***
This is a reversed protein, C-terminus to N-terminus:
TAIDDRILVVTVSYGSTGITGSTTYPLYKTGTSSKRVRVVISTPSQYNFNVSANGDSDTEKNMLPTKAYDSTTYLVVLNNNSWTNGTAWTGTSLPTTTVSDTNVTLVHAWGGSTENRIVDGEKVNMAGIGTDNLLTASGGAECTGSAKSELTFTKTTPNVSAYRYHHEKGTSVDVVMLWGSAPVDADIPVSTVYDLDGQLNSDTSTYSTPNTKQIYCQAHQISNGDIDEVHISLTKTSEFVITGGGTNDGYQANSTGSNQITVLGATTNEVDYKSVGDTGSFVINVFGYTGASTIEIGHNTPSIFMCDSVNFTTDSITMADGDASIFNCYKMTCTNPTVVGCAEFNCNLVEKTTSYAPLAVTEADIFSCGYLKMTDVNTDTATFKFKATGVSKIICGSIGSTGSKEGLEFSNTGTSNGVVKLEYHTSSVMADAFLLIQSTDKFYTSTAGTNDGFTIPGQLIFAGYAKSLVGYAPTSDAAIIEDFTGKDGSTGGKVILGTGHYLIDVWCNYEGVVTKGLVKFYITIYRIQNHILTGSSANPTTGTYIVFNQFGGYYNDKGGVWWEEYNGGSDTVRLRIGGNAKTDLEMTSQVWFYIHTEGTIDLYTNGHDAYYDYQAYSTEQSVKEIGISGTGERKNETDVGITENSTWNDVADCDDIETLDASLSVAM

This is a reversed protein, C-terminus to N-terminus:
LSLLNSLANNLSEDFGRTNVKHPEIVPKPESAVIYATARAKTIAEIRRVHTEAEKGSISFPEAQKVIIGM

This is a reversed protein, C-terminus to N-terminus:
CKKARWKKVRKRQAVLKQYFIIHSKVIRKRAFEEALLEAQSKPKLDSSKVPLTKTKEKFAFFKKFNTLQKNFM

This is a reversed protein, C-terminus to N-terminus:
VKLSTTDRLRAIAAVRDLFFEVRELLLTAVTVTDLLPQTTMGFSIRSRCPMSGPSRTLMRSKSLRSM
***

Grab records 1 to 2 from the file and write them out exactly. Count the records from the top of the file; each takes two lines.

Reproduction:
This is a reversed protein, C-terminus to N-terminus:
TAIDDRILVVTVSYGSTGITGSTTYPLYKTGTSSKRVRVVISTPSQYNFNVSANGDSDTEKNMLPTKAYDSTTYLVVLNNNSWTNGTAWTGTSLPTTTVSDTNVTLVHAWGGSTENRIVDGEKVNMAGIGTDNLLTASGGAECTGSAKSELTFTKTTPNVSAYRYHHEKGTSVDVVMLWGSAPVDADIPVSTVYDLDGQLNSDTSTYSTPNTKQIYCQAHQISNGDIDEVHISLTKTSEFVITGGGTNDGYQANSTGSNQITVLGATTNEVDYKSVGDTGSFVINVFGYTGASTIEIGHNTPSIFMCDSVNFTTDSITMADGDASIFNCYKMTCTNPTVVGCAEFNCNLVEKTTSYAPLAVTEADIFSCGYLKMTDVNTDTATFKFKATGVSKIICGSIGSTGSKEGLEFSNTGTSNGVVKLEYHTSSVMADAFLLIQSTDKFYTSTAGTNDGFTIPGQLIFAGYAKSLVGYAPTSDAAIIEDFTGKDGSTGGKVILGTGHYLIDVWCNYEGVVTKGLVKFYITIYRIQNHILTGSSANPTTGTYIVFNQFGGYYNDKGGVWWEEYNGGSDTVRLRIGGNAKTDLEMTSQVWFYIHTEGTIDLYTNGHDAYYDYQAYSTEQSVKEIGISGTGERKNETDVGITENSTWNDVADCDDIETLDASLSVAM

This is a reversed protein, C-terminus to N-terminus:
LSLLNSLANNLSEDFGRTNVKHPEIVPKPESAVIYATARAKTIAEIRRVHTEAEKGSISFPEAQKVIIGM